Wednesday, October 5, 2016
About the Book
It wasn’t all poodle skirts and rock ‘n’ roll. From its deceptively innocent beginning—two young teens exploring the riverbank and spying on “Crazy Haggerty’s” dilapidated house—through the intertwining story lines of paganism, murder and sexual violence, Stony River shows how perilous life was for some girls in the 1950s. Absent mothers, controlling fathers, biblical injunctions, teenage longing and small-town pretense abound. The threat of violence is all around: angry fathers at home, dirty boys in the neighborhood, strange men in strange cars, a dead girl and another gone missing.
The central mystery, inspired by the crimes of Robert Zarinsky as documented by Robin Gaby Fisher and Judith Lucas in Deadly Secrets (Newark Star–Ledger 2008), keeps the reader guessing until almost the very end, when the frightening truth is revealed. In this coming-of-age mystery, three girls learn who they are and what they’re capable of surviving—and forgiving.
Stony River is a great book. It drew me right in. In every small town in America there are secrets, especially in the 1950s. It made me glad that I didn't grow up back then, when women really didn't have a lot of choices.
For young girls, the emphasis is placed on acting like a lady in preparation for finding a husband. The mothers in the book aren't really good role models for their daughters. They don't stand up to the men in their lives, and when they do, it's usually in a meek and timid way, like complaining from a sickbed. That kind of behavior doesn't exactly inspire confidence in the next generation.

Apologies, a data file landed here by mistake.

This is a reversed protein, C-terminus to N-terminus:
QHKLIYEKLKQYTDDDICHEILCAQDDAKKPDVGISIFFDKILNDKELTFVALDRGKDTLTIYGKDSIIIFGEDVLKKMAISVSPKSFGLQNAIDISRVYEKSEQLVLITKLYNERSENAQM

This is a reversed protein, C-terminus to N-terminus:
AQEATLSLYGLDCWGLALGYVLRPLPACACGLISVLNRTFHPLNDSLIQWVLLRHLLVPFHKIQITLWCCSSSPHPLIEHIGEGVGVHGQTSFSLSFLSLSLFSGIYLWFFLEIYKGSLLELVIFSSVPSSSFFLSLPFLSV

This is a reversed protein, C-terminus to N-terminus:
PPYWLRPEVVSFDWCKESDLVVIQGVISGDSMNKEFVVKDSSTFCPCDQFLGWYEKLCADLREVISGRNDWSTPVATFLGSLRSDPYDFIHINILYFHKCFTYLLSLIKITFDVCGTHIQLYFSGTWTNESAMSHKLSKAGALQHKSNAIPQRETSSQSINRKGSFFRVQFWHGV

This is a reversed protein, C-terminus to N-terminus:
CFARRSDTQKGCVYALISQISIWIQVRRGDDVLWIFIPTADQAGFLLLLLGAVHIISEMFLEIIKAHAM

Which leads to the girls in the book making a lot of bad choices - confusing a father's love with continual abuse, looking for a man's help to flee a bad situation instead of trying to save themselves, having it drilled into their heads repeatedly that accepting bad behavior from a man is the norm, and should be expected. It's drilled into their heads that a woman needs to be attractive, likable and submissive. Not exactly a recipe for a girl power movement.
Yet the girls in the story surprised me. They questioned why they should just go along with it. Why should a teenage mother have to give her baby up for adoption? Why can't a girl rent a hotel room by herself without having to give a list of references? Why isn't the word of an unattractive, overweight rape victim found credible on the witness stand?
With more freedom, more education and more opportunities than their mothers had, the world begins to open up to them as they start experiencing what's out there for themselves. Sometimes their curiosity leads them to dangerous places, but they learn to think on their feet, and not just believe what the adults in their lives have told them.
And when that happens, it's a whole new world. One that's a lot bigger than Stony River.
Stony River can be purchased at:
Barnes and Noble
Prices/Formats: $10.99 ebook, $15.95 paperback
Genre: Crime, Historical, Coming of Age
Release: October 6, 2016
Publisher: Leapfrog Press
Click to add to your Goodreads list.
About the Author
Tricia Dower confesses to smoking a river punk or two in Rahway, New Jersey, where she was born and raised by perfectly fine parents who did not keep her hidden in a spooky house. A graduate of Gettysburg College and a Phi Mu, she built a career in business before reinventing herself as a writer in 2002. Her literary work has crossed borders and won awards. She expanded a story from her Shakespeare-inspired collection, Silent Girl (Inanna 2008) into Stony River, which was first published in Canada (Penguin, 2012). Her novel, Becoming Lin (Caitlin Press), was released in Canada in 2016. A dual citizen of Canada and the United States, Dower lives and writes in Brentwood Bay, BC.
Links to connect with Tricia:
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